Whoa. Thrash. Yes, it still exists, and very much so in the DIY punk community which seems to have to go further and further underground as loads of shitty boy bands with Mohawks cater to the needs of pre-pubescent boys and girls watching MTV. Strangely enough, it would seem that as the top crust of punk music (Fat Wreck, Epitaph, etc...) deteriorates under the wake of a watery, trend hopping mainstream, the integrity and quality of the smaller independents is ever growing. And with such steady movement, you get today's true visionaries of the genre.
Enter Amsterdam's Vitamin X, and their third full length, Bad Trip, their third release on Havoc. Let me start off by saying that this fucker rips, though maybe not in the most up to date and relevant sense of the word.
From the moment the needle hits the wax, to when the dust settles in what seems like a few minutes, you are hammered with classic 80's style hardcore that is almost unrelenting in speed. Where it does take a break, guitarist Marc Emmerik incorporates a unique classic rock element, ripping pentatonic scales off the fret-board in a way that could almost induce musical nostalgia in people who remember when this music was bone crushing, and not tear jerking. Sometimes the tempo changes seem a little on/off with nothing in between, but when you consider that the LP has 21 tracks, none of which fall below 400 mph, it's easy to see that it wasn't the band's intention to put out the next Pet Sounds.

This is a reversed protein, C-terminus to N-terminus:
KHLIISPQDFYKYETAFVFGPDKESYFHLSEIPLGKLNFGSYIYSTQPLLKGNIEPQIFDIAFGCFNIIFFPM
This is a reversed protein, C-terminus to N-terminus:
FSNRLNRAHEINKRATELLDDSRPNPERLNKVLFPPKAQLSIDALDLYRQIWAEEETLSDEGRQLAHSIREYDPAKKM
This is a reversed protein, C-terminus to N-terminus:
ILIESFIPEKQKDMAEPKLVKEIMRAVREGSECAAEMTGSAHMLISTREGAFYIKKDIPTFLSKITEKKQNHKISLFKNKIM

The production on this reminds me a lot of their classic full length, Down the Drain. When the opening title track kicks in, the first thing you are probably going to notice is just how classic the guitar tone sounds; really dirty, very realistic. The bass is defiantly up there in the mix as well, very tinny and sometimes climbing over the guitar. Most people's biggest complaint would probably be the drums, which sound at times paper thin, with the bass and snare drums being buried under a wall of cymbal noise. However, when packaged together and tightened up with some fairly knowledgeable production, the whole thing comes off as very accurately composed, and compliments the playing in probably the most effective way.
If you aren't lost or confused in any way, congratulations. There really isn't a lot to be said about a style of music that is fairly cut and dry. What you are getting here is right up the alley of anybody who misses Tear It Up, D.S. 13, or the late great No Justice, or anyone who celebrates early 80's hardcore. Don't expect anything new or exciting, but rather sit back and be thrashed into oblivion. The group's strongest work to date, and definitely a very real, down and dirty hardcore record. Put on a bandanna and dive off of something.
7.0 / 10
It’s difficult to find a decent single-track LP these days. A classic is Sleep’s Dopesmoker (disregarding the album’s live bonus material). The title track is a 63 minute-long sludgy opus ...
I must admit, before I sat down to watch this I wasn't exactly excited to listen to Circle Jerks vocalist Keith Morris talk about punk rock for the millionth time. ...
Looking for the SPB logo? You can download it in a range of styles and colours here:
Click anywhere outside this dialog to close it, or press escape.